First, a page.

Known for his work in Mask, Pulp Fiction, and Little Women, Eric Stoltz talks about playing a Buddhist doctor on “Chicago Hope.”
Tell us about your current role on “Chicago Hope.”
I play Dr. Robert Yeats, educated at Harvard and apparently one of the few professionals on television who isn’t a type-A personality. I dress very well, and—with the exception of my hair—am fairly well put together.
Whose idea was it for you to be engaged in Tibetan Buddhism?
I’m not sure. John Tinker, the executive producer, had the idea that I was a bit of a wanderlust-surfer-dropout type. The producers were more interested in my being a “slacker, ” one of those annoying Gen-Xers who doesn’t care about much; but I was interested in being a little older, someone who has given up a bit on life—not so driven, dissatisfied with work, has all he could ever want materially but is still not fulfilled—an annoying searcher rather than an annoying complainer.
I’ve always wanted to study Buddhism, but I’ve never been able to justify taking the time to study something unless it was work-related. So when I’m presented with an opportunity to help create a role, I tend to lean toward things that have captured my attention in some way.
How did you get interested in Buddhism?
An old girlfriend of mine—what a thing!—did a film called Little Buddha, and suddenly there were all these books lying around the house like Meditation in Action, by Chogyam Trungpa, and The Tibetan Book of the Dead. They made sense to me. I’m incorporating a lot of wonderful new elements into my life as result of this—detachment and meditation and yoga, for example. This is one of the benefits of being an actor—investigating other lives, and bringing the good into your own life.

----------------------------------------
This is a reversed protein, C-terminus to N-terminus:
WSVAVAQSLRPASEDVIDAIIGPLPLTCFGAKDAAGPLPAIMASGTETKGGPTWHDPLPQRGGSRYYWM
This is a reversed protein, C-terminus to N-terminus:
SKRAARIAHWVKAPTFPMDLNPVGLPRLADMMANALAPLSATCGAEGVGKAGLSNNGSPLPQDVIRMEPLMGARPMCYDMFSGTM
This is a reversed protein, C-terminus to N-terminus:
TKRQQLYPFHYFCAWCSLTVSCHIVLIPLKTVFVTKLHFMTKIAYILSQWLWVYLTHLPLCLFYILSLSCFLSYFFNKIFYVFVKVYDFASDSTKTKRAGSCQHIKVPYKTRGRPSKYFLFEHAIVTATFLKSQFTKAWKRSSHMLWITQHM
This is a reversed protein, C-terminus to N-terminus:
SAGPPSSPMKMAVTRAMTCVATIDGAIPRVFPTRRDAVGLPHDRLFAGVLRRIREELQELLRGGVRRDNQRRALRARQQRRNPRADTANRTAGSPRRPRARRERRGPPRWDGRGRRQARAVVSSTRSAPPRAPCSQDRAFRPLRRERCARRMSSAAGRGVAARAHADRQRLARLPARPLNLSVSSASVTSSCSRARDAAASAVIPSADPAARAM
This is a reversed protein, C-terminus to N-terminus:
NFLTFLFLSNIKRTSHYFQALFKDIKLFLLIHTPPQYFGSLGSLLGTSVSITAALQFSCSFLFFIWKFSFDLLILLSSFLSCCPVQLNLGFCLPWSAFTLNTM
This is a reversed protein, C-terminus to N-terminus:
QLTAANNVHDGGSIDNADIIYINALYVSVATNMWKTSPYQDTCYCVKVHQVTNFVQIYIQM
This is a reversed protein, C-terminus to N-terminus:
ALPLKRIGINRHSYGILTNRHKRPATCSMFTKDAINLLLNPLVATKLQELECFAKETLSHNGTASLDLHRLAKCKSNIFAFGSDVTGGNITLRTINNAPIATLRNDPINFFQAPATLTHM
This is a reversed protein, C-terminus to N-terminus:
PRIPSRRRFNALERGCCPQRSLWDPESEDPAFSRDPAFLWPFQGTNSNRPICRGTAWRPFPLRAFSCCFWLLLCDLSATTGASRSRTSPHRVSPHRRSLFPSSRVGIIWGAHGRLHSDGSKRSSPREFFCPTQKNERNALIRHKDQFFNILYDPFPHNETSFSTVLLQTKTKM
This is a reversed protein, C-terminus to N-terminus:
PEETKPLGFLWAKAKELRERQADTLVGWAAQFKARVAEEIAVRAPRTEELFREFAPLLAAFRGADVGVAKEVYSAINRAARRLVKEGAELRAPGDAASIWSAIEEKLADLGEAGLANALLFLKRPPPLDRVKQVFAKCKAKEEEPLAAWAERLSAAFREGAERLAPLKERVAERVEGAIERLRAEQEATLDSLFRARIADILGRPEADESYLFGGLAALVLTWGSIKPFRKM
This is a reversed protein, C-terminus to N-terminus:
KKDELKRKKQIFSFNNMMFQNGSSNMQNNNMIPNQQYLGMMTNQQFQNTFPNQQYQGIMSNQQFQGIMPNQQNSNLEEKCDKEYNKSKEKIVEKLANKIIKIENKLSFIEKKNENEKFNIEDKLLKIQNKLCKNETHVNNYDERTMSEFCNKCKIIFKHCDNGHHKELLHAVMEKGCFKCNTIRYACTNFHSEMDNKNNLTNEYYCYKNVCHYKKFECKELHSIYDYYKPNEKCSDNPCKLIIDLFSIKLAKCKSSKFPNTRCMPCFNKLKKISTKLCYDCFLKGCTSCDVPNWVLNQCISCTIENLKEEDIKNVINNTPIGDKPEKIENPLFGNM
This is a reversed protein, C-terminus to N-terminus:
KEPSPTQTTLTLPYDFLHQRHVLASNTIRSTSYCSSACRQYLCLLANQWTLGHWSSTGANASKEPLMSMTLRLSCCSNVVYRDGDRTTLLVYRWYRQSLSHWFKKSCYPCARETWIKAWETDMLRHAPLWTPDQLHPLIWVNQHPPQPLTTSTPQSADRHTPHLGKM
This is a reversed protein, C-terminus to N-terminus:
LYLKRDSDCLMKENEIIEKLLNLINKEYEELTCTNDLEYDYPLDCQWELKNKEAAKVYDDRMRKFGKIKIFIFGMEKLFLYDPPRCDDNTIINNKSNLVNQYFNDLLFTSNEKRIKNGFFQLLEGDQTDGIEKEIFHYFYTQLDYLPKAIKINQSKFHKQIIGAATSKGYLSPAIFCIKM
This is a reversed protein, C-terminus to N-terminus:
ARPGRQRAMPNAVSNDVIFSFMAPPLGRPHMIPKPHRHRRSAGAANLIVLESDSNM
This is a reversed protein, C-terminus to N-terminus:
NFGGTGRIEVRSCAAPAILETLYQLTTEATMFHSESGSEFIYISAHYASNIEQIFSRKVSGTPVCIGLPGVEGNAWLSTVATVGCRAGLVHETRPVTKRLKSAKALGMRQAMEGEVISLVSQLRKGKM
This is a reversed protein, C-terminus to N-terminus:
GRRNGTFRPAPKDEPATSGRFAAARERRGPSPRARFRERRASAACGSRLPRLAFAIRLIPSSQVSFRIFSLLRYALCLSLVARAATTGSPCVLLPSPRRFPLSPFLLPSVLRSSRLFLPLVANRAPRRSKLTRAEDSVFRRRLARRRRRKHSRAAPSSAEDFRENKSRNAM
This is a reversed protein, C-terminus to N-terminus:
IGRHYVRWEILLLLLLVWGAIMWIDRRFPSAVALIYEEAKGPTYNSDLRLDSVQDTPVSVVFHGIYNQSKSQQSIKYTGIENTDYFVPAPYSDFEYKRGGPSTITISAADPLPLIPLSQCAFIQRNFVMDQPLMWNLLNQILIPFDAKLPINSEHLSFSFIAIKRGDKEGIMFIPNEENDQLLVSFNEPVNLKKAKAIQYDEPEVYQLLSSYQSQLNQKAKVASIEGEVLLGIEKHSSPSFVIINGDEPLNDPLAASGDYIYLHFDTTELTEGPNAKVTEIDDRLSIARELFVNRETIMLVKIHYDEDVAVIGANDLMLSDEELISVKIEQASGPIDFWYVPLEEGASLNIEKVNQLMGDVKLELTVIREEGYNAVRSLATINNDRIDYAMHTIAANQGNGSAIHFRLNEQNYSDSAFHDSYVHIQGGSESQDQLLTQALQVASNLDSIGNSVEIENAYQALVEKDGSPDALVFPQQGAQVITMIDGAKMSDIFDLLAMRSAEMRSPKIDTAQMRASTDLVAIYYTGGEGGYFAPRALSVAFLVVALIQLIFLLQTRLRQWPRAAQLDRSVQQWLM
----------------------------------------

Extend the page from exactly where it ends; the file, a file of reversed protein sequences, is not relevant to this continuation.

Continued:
What particularizes the way you approach your patients?
Well, as opposed to the other doctors on television, I’m more interested in listening to the patients, in using treatments other than surgery and/or drugs—investigating other available therapies such as diet, nutrition, herbs, massage, yoga, acupuncture, that sort of thing.
What would you like to contribute to the show?
I’d like to try to bring a lightness and sense of play. A lot of television dramas take themselves quite seriously, which is not surprising considering the nature of these shows. I’d like to find some fun.
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